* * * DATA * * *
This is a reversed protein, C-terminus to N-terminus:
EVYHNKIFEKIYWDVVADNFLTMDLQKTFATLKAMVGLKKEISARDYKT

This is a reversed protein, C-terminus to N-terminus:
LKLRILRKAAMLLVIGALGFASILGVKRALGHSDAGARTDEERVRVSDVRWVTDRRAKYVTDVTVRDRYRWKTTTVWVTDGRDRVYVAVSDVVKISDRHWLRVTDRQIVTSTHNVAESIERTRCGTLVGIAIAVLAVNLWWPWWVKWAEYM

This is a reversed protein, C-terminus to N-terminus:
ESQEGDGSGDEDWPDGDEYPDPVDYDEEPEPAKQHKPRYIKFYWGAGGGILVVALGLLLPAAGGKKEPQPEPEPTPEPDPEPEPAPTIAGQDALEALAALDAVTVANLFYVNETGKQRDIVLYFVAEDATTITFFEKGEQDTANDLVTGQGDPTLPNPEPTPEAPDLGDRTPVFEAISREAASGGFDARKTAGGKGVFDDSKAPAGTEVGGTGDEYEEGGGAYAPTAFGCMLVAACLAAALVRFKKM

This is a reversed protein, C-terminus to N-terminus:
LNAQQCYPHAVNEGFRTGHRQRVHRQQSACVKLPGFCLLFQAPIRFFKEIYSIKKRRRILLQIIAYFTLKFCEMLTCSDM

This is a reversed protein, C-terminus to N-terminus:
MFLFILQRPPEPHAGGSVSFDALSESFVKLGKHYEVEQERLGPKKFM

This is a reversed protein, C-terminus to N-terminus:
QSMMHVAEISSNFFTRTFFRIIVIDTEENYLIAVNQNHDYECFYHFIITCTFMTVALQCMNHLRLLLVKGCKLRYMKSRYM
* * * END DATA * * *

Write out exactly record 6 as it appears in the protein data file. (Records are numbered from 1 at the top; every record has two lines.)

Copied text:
This is a reversed protein, C-terminus to N-terminus:
QSMMHVAEISSNFFTRTFFRIIVIDTEENYLIAVNQNHDYECFYHFIITCTFMTVALQCMNHLRLLLVKGCKLRYMKSRYM